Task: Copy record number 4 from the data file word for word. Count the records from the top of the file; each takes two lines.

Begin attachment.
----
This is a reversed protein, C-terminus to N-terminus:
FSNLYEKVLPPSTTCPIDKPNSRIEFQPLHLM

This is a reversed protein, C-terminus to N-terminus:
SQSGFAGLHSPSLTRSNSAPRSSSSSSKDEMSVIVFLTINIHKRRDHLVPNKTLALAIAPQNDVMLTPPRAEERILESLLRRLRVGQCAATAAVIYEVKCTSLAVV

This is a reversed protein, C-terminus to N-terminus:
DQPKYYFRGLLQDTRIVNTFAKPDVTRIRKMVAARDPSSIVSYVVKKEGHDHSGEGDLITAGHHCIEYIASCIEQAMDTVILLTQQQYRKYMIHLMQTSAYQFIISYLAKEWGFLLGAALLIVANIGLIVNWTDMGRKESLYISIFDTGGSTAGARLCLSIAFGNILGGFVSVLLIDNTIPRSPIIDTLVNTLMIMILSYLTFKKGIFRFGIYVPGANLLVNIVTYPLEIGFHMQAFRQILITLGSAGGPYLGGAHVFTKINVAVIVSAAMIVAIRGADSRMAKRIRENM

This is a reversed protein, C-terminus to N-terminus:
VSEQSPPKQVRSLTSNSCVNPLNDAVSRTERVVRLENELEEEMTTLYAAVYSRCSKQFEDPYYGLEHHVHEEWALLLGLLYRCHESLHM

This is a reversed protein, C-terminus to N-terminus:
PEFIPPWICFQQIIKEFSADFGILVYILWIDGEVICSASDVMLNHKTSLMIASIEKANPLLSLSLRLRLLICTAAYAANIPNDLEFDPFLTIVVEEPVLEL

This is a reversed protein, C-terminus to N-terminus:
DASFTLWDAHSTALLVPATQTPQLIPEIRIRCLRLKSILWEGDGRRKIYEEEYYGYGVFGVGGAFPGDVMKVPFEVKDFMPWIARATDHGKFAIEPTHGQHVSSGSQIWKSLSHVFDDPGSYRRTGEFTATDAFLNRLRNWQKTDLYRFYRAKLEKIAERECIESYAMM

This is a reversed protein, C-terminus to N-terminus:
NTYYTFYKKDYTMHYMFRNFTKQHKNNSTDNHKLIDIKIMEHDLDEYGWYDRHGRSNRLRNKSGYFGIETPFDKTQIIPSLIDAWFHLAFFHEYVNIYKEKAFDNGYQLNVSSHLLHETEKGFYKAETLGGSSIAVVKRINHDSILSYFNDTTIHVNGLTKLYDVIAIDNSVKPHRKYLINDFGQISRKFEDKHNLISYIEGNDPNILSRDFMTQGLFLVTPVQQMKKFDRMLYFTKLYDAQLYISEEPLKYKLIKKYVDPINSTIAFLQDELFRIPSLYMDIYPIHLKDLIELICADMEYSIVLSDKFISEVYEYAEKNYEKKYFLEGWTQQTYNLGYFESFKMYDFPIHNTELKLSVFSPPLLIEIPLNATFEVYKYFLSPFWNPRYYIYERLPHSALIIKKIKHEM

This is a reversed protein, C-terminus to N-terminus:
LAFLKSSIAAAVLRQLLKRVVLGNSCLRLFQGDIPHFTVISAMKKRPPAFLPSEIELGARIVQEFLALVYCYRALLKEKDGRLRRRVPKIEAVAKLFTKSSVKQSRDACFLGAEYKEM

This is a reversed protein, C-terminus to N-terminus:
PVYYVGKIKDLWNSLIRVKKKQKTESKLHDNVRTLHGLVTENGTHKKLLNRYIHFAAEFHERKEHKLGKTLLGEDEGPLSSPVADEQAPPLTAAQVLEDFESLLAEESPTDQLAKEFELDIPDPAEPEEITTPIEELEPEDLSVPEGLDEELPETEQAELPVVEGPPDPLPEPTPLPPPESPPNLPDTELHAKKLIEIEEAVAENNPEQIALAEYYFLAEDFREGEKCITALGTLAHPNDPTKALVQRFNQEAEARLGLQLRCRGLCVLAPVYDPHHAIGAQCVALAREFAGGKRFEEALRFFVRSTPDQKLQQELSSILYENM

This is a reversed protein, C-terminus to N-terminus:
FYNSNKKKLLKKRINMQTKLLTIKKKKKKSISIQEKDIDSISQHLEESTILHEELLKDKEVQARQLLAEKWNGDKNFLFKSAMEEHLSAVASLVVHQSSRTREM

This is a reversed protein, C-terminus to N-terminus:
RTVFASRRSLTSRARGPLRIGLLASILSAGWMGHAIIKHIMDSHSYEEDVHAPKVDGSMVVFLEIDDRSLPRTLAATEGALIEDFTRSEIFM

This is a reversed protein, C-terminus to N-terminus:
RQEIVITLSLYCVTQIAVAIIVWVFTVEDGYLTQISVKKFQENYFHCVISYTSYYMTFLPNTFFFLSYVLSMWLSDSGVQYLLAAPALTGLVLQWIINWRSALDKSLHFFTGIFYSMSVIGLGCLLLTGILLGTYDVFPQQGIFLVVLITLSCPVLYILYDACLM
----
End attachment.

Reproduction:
This is a reversed protein, C-terminus to N-terminus:
VSEQSPPKQVRSLTSNSCVNPLNDAVSRTERVVRLENELEEEMTTLYAAVYSRCSKQFEDPYYGLEHHVHEEWALLLGLLYRCHESLHM